Badger cull options to be offered by NI officials
Agriculture officials are to present two options to a future minister on a possible badger cull to combat a costly cattle disease.
That is despite a recommendation by their own advisory group clearly favouring one option over the other.
Bovine TB costs taxpayers about £40m a year in testing and compensation for farmers whose cattle are destroyed.
Badgers, a protected species, and cattle suffer from similar strains of the disease.
However, the extent and direction of cross-infection is debated.
The advisory group recommended the authorities in Northern Ireland adopt a similar approach to the Republic of Ireland.
Trapping and testing
There a cull was used to significantly reduce the badger population in TB hotspots, before vaccination was introduced for remaining disease-free animals.
This idea is controversial with conservationists, who believe it could lead to healthy animals being destroyed.
It is understood the Department of Agriculture Environment and Rural Affairs (Daera) will estimate the cost of this approach.
But it will also cost an option which is likely to find greater favour with conservation groups.
That would entail trapping and testing badgers, vaccinating the healthy ones and only destroying those with the disease.
A wider vaccination programme would follow.
A five-year research project was run in County Down using this method - 1,500 badgers were trapped, although the number destroyed has not yet been revealed.
It is also understood the advisory group's recommendation on cuts to compensation levels for farmers has been rejected by officials.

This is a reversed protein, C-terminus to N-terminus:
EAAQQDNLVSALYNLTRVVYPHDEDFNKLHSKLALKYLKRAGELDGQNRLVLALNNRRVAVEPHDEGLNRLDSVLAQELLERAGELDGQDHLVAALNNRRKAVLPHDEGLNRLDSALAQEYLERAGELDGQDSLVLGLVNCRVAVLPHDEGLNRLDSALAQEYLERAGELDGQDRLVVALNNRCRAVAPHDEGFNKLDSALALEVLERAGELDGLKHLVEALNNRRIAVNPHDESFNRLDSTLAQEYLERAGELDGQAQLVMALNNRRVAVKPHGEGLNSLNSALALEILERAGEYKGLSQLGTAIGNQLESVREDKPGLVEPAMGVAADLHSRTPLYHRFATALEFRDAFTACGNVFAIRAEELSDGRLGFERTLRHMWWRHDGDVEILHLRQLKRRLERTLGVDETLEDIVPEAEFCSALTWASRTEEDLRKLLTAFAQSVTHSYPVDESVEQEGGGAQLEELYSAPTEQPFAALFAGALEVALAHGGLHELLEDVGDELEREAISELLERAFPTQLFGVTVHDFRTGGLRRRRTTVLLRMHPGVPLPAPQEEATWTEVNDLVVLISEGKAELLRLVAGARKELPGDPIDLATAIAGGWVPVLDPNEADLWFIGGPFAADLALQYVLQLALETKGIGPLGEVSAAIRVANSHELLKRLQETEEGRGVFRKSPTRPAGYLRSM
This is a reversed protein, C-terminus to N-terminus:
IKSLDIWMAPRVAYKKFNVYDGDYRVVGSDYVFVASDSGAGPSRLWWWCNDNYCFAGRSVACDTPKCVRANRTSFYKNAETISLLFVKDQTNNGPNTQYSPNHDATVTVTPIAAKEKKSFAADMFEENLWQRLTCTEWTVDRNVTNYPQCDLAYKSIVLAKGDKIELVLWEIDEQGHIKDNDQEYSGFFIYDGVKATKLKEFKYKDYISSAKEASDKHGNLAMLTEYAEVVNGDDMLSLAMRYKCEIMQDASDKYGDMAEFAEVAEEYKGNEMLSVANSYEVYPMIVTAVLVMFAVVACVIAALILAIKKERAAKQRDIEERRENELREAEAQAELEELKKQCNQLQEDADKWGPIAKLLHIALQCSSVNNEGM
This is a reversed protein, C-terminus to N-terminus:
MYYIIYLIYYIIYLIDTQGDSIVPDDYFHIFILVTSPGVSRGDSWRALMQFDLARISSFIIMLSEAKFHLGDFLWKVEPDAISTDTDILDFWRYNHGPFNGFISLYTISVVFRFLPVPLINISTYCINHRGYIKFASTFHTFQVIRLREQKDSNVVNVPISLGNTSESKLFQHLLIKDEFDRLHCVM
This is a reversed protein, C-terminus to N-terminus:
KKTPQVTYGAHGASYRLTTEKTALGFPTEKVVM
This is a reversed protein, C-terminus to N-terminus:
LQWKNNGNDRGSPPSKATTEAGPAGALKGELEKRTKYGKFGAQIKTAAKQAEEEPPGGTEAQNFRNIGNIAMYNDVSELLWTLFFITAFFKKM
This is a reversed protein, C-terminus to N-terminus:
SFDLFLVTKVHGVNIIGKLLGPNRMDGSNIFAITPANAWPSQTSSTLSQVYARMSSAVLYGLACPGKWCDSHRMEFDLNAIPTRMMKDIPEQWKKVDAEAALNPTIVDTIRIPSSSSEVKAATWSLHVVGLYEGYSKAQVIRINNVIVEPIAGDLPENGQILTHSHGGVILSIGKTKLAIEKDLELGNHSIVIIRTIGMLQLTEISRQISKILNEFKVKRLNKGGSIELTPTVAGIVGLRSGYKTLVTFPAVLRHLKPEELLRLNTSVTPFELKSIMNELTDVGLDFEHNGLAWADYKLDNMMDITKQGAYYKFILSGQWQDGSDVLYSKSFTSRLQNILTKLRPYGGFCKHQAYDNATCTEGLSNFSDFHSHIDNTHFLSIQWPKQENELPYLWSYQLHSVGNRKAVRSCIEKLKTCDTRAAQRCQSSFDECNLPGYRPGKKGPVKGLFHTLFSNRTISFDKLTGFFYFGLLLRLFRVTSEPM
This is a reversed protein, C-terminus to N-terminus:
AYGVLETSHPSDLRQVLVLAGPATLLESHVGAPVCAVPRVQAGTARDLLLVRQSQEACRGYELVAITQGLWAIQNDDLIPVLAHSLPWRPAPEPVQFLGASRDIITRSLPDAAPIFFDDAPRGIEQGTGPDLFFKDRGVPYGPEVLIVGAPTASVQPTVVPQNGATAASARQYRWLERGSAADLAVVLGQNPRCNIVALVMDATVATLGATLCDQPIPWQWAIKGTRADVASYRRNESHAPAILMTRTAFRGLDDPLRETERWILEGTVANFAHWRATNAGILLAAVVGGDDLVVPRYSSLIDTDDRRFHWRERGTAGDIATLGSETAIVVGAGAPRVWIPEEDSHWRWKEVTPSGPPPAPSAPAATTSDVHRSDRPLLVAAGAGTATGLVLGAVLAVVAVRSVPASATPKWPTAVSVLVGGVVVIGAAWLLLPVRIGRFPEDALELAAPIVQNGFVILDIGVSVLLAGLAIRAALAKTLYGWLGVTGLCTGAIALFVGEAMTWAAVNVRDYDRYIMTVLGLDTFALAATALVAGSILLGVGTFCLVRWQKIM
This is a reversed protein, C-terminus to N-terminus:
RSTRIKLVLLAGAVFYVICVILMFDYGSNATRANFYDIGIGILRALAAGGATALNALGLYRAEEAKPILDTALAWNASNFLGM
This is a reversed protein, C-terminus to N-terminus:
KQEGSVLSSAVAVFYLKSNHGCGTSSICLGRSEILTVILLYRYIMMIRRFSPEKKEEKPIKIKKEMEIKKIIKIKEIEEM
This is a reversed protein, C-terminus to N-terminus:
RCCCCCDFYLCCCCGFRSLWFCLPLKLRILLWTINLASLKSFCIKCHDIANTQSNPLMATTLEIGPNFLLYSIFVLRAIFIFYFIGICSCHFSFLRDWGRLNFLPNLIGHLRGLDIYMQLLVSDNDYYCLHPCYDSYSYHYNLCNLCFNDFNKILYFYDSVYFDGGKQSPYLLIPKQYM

The TB Eradication Partnership Group (TBEP) suggested reduced compensation be paid only on the first five animals testing positive for the disease, with the farmer receiving full market value for any remaining infected cattle.
It is understood the department felt this proposal did not go far enough to share the financial burden of disease eradication between industry and government.
"TBEP's advice paper to Daera forms part of the information and evidence that will be considered by the department when finalising advice to a future minister on possible wildlife intervention and compensation levels," a Daera spokesperson said.
Bovine TB is a significant problem for the agricultural industry in Northern Ireland running at between 8-10% of herds.
The disease leads to movement and sales restrictions, and the testing process can be a time-consuming and stressful experience for farm families.
Farmers say there is no point in spending millions of pounds addressing the disease in cattle unless it is also addressed in wildlife.